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Wednesday, December 6, 2023

Uranium Execs Talk Supply, Demand and Pricing in 2023

The Future Facing Commodities event, held recently in Singapore, offered investors the chance to get up close and personal with mining industry players, and placed a spotlight on the commodities needed for the energy transition.

At the show, uranium executives shared their thoughts on the sector as global acceptance continues to grow, highlighting how sentiment is improving as countries around the world recognize the need to decarbonize.

Read on to find out what they see coming in terms of supply, demand and prices.

Execs see newfound appreciation for nuclear energy

Uranium is gaining new appreciation as nations try to meet modern society’s energy needs with a lower carbon footprint.

Grant Isaac, executive vice president and CFO at Cameco (TSX:CCO,NYSE:CCJ), spoke to an intimate audience at the conference, saying that policymakers around the world are looking for solutions to increasing demand for energy.

“Nuclear (has started) to claw its way back into the policy toolbox,” Isaac said. “And it’s done it at a time when energy security has really taken the forefront, and so we’ve just seen this complete change in the demand outlook.”

The executive expressed excitement about the reactivation of reactors and operations across the world.

Monica Kras, vice president of corporate development with NexGen Energy (TSX:NXE,NYSE:NXE) said her company will be in production in 2028 and expects to produce 30 million pounds of uranium a year.

“If you want to decarbonize and if we want to have energy security and affordability, we need nuclear to be part of the conversation,” she said during the Future Facing Commodities event.

For his part, Tim Campbell, vice president of ESG and corporate secretary at Global Atomic (TSX:GLO,OTCQX:GLATF), told listeners that his firm is working towards production stability in Q1 2025.

“We’re in a market that’s beginning to recover,” Isaac added.

Russia/Ukraine war pressuring uranium supply

Isaac said although momentum is swinging in favor of the uranium market, there’s still a long way to go.

“We’re seeing demand come back, we’re seeing utilities begin to contract,” he said. “But they’re not even at replacement rate yet.”

He said one of the significant catalysts for the uranium space at the moment is the freeze in Russia’s role as a leading provider of uranium to the western world.

“Suddenly, we find them on the outside trying to look in — they’re responsible for 14 percent of global supply of uranium, 30 percent of the global supply of conversion and 40 percent of the global supply of enrichment,” he said.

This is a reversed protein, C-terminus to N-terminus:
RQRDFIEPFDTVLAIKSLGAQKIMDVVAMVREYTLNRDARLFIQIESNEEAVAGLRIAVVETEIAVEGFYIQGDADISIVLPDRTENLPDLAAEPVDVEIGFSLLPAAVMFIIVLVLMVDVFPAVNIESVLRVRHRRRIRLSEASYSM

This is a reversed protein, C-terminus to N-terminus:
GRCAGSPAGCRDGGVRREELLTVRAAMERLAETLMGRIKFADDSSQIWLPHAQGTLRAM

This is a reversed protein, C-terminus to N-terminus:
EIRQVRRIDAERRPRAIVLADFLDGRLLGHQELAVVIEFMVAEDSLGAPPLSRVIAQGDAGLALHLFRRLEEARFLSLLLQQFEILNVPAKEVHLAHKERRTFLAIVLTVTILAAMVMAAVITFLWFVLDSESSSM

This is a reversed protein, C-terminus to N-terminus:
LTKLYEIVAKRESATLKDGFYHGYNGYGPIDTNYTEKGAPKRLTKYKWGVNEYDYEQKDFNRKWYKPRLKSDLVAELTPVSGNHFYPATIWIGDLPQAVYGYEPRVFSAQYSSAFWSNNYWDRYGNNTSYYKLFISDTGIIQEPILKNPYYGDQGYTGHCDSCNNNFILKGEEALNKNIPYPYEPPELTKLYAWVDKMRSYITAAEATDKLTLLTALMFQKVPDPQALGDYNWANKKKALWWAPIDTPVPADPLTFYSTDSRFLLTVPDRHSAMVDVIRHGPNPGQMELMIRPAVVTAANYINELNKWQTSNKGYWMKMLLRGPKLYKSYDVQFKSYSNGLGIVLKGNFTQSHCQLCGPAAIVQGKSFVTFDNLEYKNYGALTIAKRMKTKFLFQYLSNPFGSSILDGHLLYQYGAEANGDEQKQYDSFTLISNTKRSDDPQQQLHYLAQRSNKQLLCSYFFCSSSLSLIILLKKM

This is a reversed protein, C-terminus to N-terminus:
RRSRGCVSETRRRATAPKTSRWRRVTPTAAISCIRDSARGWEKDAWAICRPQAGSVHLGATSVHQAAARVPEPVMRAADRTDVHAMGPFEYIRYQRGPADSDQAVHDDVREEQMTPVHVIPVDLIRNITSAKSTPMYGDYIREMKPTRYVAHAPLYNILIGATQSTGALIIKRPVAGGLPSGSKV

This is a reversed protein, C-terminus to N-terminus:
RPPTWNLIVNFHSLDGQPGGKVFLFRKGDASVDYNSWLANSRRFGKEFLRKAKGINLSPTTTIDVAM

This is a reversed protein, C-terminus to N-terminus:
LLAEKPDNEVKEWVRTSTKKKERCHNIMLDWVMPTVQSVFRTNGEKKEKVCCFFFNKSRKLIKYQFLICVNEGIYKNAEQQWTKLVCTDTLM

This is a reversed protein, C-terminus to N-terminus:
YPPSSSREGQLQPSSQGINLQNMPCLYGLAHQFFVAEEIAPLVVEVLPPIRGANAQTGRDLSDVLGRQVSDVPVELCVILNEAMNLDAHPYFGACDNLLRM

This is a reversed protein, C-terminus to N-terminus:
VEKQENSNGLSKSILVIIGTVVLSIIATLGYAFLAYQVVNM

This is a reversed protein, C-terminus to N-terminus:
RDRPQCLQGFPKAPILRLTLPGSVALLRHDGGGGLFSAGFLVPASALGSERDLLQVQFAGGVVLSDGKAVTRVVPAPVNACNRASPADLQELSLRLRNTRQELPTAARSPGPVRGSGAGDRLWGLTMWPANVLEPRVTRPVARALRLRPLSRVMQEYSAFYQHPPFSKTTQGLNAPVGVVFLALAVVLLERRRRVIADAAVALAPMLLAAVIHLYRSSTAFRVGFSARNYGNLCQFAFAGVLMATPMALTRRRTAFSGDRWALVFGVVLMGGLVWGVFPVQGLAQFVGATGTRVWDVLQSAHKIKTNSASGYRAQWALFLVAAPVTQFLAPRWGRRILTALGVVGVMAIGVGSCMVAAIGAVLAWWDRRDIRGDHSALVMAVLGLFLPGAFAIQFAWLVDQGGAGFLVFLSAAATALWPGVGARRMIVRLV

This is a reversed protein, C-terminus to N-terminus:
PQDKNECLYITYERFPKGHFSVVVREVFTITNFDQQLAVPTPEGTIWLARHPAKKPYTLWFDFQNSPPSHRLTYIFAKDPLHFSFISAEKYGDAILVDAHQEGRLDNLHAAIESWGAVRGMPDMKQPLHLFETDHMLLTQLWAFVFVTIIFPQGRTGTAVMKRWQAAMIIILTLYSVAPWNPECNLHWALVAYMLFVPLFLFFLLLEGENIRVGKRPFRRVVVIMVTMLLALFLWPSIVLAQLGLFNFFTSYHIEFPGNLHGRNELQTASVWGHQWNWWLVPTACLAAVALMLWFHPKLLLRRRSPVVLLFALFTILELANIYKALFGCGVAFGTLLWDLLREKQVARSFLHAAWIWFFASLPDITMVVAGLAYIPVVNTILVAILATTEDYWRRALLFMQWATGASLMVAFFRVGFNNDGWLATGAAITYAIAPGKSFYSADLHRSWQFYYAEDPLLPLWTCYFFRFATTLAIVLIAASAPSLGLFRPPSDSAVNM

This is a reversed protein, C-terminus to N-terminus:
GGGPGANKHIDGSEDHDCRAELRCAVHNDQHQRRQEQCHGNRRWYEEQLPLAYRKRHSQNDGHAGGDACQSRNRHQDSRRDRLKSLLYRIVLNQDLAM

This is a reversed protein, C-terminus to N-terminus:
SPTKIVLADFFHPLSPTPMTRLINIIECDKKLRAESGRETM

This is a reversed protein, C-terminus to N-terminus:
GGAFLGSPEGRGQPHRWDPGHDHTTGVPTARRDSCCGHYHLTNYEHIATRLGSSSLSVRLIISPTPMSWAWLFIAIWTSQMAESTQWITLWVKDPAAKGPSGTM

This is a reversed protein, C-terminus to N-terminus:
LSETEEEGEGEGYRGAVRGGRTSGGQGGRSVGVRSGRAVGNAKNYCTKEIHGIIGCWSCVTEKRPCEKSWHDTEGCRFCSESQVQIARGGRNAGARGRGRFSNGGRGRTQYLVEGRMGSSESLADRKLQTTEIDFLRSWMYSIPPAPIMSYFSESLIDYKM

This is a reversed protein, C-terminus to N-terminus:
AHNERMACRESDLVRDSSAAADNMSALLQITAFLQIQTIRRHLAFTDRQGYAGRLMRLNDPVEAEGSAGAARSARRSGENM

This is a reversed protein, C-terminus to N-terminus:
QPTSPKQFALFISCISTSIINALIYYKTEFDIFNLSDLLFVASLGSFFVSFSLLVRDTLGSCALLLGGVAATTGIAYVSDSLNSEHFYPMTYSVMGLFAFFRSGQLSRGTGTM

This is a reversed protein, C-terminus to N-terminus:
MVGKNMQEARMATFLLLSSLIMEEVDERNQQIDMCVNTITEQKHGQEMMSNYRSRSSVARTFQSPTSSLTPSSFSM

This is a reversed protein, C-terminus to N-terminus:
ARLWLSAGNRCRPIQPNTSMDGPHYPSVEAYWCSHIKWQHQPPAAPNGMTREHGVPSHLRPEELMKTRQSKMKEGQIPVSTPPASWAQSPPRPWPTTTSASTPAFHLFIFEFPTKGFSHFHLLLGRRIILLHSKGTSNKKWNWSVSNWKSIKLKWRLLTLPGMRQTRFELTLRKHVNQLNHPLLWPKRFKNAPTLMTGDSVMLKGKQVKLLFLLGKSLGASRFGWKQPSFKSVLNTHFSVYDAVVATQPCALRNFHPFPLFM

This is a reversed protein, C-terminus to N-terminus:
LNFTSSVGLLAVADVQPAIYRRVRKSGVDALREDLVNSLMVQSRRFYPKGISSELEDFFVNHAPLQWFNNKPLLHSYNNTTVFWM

In his opinion, the need for other uranium options is creating opportunities for miners in the space.

“As utilities in the west today are looking to get out from under their dependence on Russia, they have a smaller set of western capacity to contract from, and therefore the contracting is coming back,” he said.

Uranium price improvements widely expected

Looking over to pricing, Isaac said that after years of “punishingly low prices,” the uranium sector is recovering.

“Nobody was meaningfully advancing projects. Exploration budgets collapsed,” Isaac said. The executive added that production was scaled back, leading to Cameco’s closure of what he described as “the largest high-grade mine and mill on the planet.”

Problems in the industry date back to the 2011 nuclear catastrophe in Fukushima, Japan.

“The reason our market was oversupplied is because contracting — term contracting — dried up after Fukushima,” he said.

When asked about price expectations in the uranium sector, both NexGen’s Kras and Global Atomic’s Campbell said they think it will be around US$75 per pound this time next year.

“I think it’s going to be north of US$75,” Kras said. “Personally, that’s the incentive price in the US, around that US$75 mark, and we’re going to be hopefully multiples of where we are currently.”

​Investor takeaway

Uranium investors faced serious lows when the commodity was out of favor in the energy market.

But as an upswing in momentum continues to build up, it’s clear that important industry players are ready to see uranium get a seat at the table as a legitimate energy source around the globe.

Don’t forget to follow us @INN_Resource for real-time updates!

Securities Disclosure: I, Bryan Mc Govern, hold no investment interest in any of the companies mentioned in this article.

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